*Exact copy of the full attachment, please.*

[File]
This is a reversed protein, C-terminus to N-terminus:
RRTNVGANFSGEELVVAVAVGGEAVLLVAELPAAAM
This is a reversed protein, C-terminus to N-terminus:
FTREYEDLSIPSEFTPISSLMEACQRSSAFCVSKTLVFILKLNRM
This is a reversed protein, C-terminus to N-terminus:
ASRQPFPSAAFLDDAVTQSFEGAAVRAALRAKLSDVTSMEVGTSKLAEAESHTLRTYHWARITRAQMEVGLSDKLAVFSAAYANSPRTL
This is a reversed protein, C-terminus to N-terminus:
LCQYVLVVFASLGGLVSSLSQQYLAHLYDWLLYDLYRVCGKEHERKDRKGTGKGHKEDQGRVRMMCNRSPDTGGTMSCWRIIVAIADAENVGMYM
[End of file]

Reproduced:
This is a reversed protein, C-terminus to N-terminus:
RRTNVGANFSGEELVVAVAVGGEAVLLVAELPAAAM
This is a reversed protein, C-terminus to N-terminus:
FTREYEDLSIPSEFTPISSLMEACQRSSAFCVSKTLVFILKLNRM
This is a reversed protein, C-terminus to N-terminus:
ASRQPFPSAAFLDDAVTQSFEGAAVRAALRAKLSDVTSMEVGTSKLAEAESHTLRTYHWARITRAQMEVGLSDKLAVFSAAYANSPRTL
This is a reversed protein, C-terminus to N-terminus:
LCQYVLVVFASLGGLVSSLSQQYLAHLYDWLLYDLYRVCGKEHERKDRKGTGKGHKEDQGRVRMMCNRSPDTGGTMSCWRIIVAIADAENVGMYM